Genetic modification is only allowed in agriculture and biotechnology in the United States for the time being. Right now, the FDA is examining GM salmon and this salmon may be the first GM animal to grace our grocery store shelves. As with GMOs in agriculture, it would only be a matter of time before the wild salmon population is contaminated by GM salmon. Both animals and seeds reproduce, which makes GMOs in these two areas difficult, if not impossible, to control.

We avoid genetically modified products as much as we can. One of the primary reasons why we buy organic is to avoid GMOs. After all, who knows what types of health effects these may have, especially with long-term consumption. As we’ve mentioned before, we avoid processed foods- most of them contain high fructose CORN syrup and other ingredients made with corn and/or soybeans. Finally, we’ve written letters to our government representatives requesting they not allow GM salmon into the marketplace and requesting genetically modified foods be labeled as such. After all, how are we to make informed decisions about what we eat, if we aren’t given the information to make well-informed choices?

*This post is shared on Real Food Wednesday

The Rut

Well, I’m officially exhausted and haven’t had much energy for our wholesome living quest. I miss white flour and white sugar. I miss the ease in which I “made” our family’s meals. The past two weeks have been a challenge. Our daughter is all but walking, requiring constant monitoring throughout the day. Then, she stopped her usual sleeping pattern of only getting up once per night. For the past two weeks, she’s been up at least three times a night. One night she was up every hour. She also decided napping is for big girls, like she thinks she is, and stopped napping for long periods of time. It’s been raining nonstop here for days and days now so Myla and I have been unable to go on our daily walks. Several people we know are having severe health problems. Ryan, my husband, has been traveling and/or working late hours and is scheduled to travel several more times this month.

All of this equals one exhausted mama who really doesn’t feel like spending any time at all making wholesome meals and snacks, let alone homemade cleaners as well. All I’ve been wanting to do is curl up in a silent room with a good book and a bunch of comfort food made with white sugar and white flour. To add insult to injury, a Harry and David catalogue came in the mail yesterday, featuring all sorts of luscious delights made with oodles of white sugar (or high fructose corn syrup) and white flour. Yes, I browsed through it. I drooled over their beautiful looking (most likely airbrushed) cookies, moose munch and truffles.

Needless to say, I’ve been in a rut, a very grouchy rut I may add. Yet in the midst of my foggy, sleep deprived mind, the Lords given fresh perspective and strength. The lesson I’ve been learning as of late is that of seasons. My “rut” is only for a season. After two weeks the rut is already started to change into another season. The rain has finally stopped so I was able to go for a walk today. Myla only woke up twice a night the past two nights. She’s back on her regular nap schedule. However, some things won’t change for some time. Ryan still has to travel a lot this month. I still want some cookies or truffles from Harry and David. I’m sure there will be days ahead when I just don’t feel like making the effort to make sure our family is eating wholesome food.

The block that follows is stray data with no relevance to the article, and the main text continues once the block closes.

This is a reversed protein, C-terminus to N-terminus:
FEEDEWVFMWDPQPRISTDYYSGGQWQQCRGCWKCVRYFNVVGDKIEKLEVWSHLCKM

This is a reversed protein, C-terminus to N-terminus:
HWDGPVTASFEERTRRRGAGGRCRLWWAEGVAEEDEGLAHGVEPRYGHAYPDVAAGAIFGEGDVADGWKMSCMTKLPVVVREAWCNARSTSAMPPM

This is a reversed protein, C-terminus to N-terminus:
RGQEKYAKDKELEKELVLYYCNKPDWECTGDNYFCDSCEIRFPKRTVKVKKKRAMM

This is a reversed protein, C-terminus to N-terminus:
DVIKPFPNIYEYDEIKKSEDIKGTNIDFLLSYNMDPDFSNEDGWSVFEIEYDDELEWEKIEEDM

When we find ourselves in an uncomfortable or downright miserable season, we shouldn’t, and often can’t, continue on at the same pace as before. Sometimes we need to adapt, pause, and/or rest.

Ryan has been pitching in extra the past few weeks because he knows how exhausted I’ve been, which has been wonderful. I am so thankful that we are team and when one of us is in need, the other naturally and lovingly fills in. I didn’t rush out and buy “quick-fix” meals for us. However, I did stick with tried and true meals that I didn’t have to think about too much while I was making them. We did order pizza and salad one night. I let a few of my weekly chores go for a few extra days. Instead of making myself a bunch of snacks throughout the day, I stocked up on fruit, whole wheat crackers and raw cheese, and yogurt so I can munch on healthy things that don’t require a significant amount of prep work. I started napping with Myla again at least once a day. I’ve also been indulging in dark chocolate and a cup of hot tea each night and enjoying some quiet time by myself after Myla’s in bed for the evening.

With each season of my life, I rest in knowing that God is God through the season. Nothing escapes His plan or purpose. He is still there. He still loves me. He’s growing and shaping me through each season. Looking back on the past few weeks, I have to admit, I’m proud of myself for not throwing in the towel on our wholesome living quest when the going got tough. I didn’t binge on high fructose corn syrup (although I did buy some seltzer water). I learned to adapt a few things to make life a bit easier for the few weeks when I was so sleep deprived I could barely think straight. I found myself clinging to scripture at the moments when I was thinking, “God, I just can’t do this anymore. I can’t last another hour.” Strength came when I realized I said those same words yesterday and God got me through yesterday’s difficult hour. It was as if God was saying, “Watch me. Watch me bring you through this.” How thankful I am that I have such a Saviour, such a wonderfully tender and loving God!

“To every [thing there is] a season, and a time to every purpose under the heaven.” Ecc. 3:1

So, do you have any wholesome living shortcuts for when your exhausted? Here are a few things I’ve learned:

-If I can, I spend a few extra dollars and buy the more natural/less chemically dishwasher detergent during the week that I’m too tired to make it (Ecover and Seventh Generation are good brands I’ve used before).

-Give yourself a break. You’re not a superhero. If you need to nap, then nap if possible. If you need to give up an activity for a week to catch up on rest, then do so. Reevaluate your priorities. When you’re in difficult seasons, your priorities may need readjusting. (For me the past few weeks, my priorities were spending time with God, Ryan and Myla, sleeping, and eating. The end. Now that things are improving, I’m adding a few things back in the mix).

-I freeze meals when we have extras so when I’m too tired to cook, I can just pull an already made meal out of the freezer and pop it in the oven.

-I make chicken and beef stock once a month. Then, if I’m too tired to cook (and don’t have any freezer meals) I can add a few veggies and noodles or rice and have a delicious soup for dinner.

-Tell your spouse you’re struggling. Let them help you.

-Have lots of fresh fruit in the house so you don’t have to make (or buy processed) snacks.

-If you don’t feel like buying or mixing your own cleaning solutions, just use baking soda and vinegar.

-Pray and pray often.

-Don’t open any type of processed food catalogue. It will give you mad cravings for white sugar and white flour. Thank you Harry and David. I’m still fighting that craving!

*This post is shared on Monday Mania